It was ruled that even a man who was "disreputable and questionable" had the same right as other citizens not to have his body subjected to forced sex.
A male classified as infamis, such as a prostitute or actor, could not as a matter of law be raped, nor could a slave, who was legally classified as property; the slave's owner, however, could prosecute the rapist for property damage.
In religious circles, same-sex love spread to the warrior (samurai) class, where it was customary for a boy in the wakashū age category to undergo training in the martial arts by apprenticing to a more experienced adult man.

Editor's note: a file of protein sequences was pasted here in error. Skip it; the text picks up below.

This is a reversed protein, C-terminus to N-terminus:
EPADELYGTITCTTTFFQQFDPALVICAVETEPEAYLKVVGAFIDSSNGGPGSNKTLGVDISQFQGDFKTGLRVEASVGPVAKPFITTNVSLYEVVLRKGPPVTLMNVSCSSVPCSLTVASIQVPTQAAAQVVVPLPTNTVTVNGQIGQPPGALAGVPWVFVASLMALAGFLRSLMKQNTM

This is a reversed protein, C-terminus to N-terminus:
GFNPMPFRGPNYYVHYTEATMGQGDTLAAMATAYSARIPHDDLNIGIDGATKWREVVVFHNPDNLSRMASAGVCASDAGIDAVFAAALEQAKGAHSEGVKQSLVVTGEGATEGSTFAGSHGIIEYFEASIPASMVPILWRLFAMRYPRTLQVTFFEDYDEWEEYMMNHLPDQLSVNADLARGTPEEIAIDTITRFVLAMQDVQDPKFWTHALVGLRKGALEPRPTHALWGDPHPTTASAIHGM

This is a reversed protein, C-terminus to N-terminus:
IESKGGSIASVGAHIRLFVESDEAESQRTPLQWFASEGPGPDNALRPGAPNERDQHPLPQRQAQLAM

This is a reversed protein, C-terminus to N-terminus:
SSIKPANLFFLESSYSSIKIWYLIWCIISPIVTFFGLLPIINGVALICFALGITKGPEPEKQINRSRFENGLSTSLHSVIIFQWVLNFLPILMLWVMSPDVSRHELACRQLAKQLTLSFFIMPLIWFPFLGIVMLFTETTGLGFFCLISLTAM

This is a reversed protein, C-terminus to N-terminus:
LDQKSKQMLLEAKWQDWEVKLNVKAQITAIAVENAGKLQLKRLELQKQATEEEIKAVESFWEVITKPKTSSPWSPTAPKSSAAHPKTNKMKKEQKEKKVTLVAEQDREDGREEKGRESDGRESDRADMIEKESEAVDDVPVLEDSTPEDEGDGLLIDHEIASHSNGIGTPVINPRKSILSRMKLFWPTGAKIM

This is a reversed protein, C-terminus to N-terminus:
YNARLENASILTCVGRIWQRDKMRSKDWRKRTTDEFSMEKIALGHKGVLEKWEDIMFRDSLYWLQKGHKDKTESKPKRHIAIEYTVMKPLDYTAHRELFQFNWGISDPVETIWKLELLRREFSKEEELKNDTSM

Laws that affect LGBT people include, but are not limited to, the following: In 2011, the United Nations Human Rights Council passed its first resolution recognizing LGBT rights, which was followed up with a report from the UN Human Rights Commission documenting violations of the rights of LGBT people, including hate crime, criminalization of homosexuality, and discrimination.
Following up on the report, the UN Human Rights Commission urged all countries which had not yet done so to enact laws protecting basic LGBT rights.
Rankin argues that the ultimate source of these assertions is likely to be Poseidonius and speculates that these authors may be recording "some kind of bonding ritual ...
which requires abstinence from women at certain times".